Yes. Cicero did mention his grandson in very few letters that we know. But we do not know very much about this child, except that it was born away from its father Dolabella, who by then went by the name of Lentulus, after an adoption of his into that plebeian family, to get into the political office of tribunate. A short bout of letters and no further mention of the child led to the conclusion that it also died very soon after birth, shortly after its mother, early in 45.
Tullia’s child was also a son and was born safely, some time in January. Asconius (5C) tells us the birth took place at Dolabella’s house, but he does not mention the divorce, so he may be making an assumption. It is more likely that the baby was born at Cicero’s house. […]
The baby was called after Dolabella and presumably recognised, by letter, as Dolabella’s younger son. Tullia, probably some weeks later, was taken to the villa at Tusculum to convalesce. She died there in February, no doubt of complications. We do not know where she was cremated (perhaps in Rome) or where the ashes were deposited. She was perhaps thirty-two. […]
There are no letters to Atticus in December, January (both Cicero and Atticus were in Rome) and February. The correspondence resumes on 7 March, when Cicero had hidden himself away at Astura. So we have no details on Tullia’s illness and death. Cicero grieved long and sincerely. […]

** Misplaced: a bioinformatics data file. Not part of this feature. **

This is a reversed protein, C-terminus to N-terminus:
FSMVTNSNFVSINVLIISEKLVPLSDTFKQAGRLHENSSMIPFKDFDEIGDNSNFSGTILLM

Tullia’s baby was known as Lentulus (his father’s new name). Cicero wrote to Atticus:
‘I should like you some time, when it is convenient to you, to visit baby Lentulus and choose slaves, as you think fit, from the staff and assign them to him’.
It sounds as if the baby was at Cicero’s villa at Tusculum (rather than in his house in Rome, where it would have been easy for Atticus to drop in), for it appears the baby is in the same place as the household slaves, who seem to be Cicero’s own, perhaps including those who had loved and served Tullia. A wet-nurse (unless Tullia suckled him herself as long as she could) and other staff must have been found for him at birth.
These are extra attendants of some sort, perhaps a doctor or a male paedagogus, for instance, or child companions, and possibly they are to be transferred to the baby’s ownership. In any case, we see Cicero taking a close interest in the baby’s welfare. There is a follow-up letter thanking Atticus for visiting him and asking him to assign whichever servants and as many of them as he decides. Unhappily, this is the last mention of the child, who probably died in infancy.
— Susan Treggiari: "Terentia, Tullia and Publilia. The Women of Cicero’s Family", Women of the Ancient World, Routledge: London, New York, 2007, p139.
The letters mentioned are classified as follows (formatted as quote, but shortened from the endnotes):
A 12.28/267.3, Astura, 24 Mar. 45.
The child would eventually have been sent to his father’s house to be raised. Cf. A 12.33/269.2, Astura, 26 Mar. 45, for the servants surrounding Attica.
12.30/270.2, Astura, 27 March 45. If they were made part of the baby’s ‘property’ (peculium, the possessions a son-in-power had for his own use), they would in law belong to Dolabella.
A 12.30/270.1, Astura, 27 Mar. 45.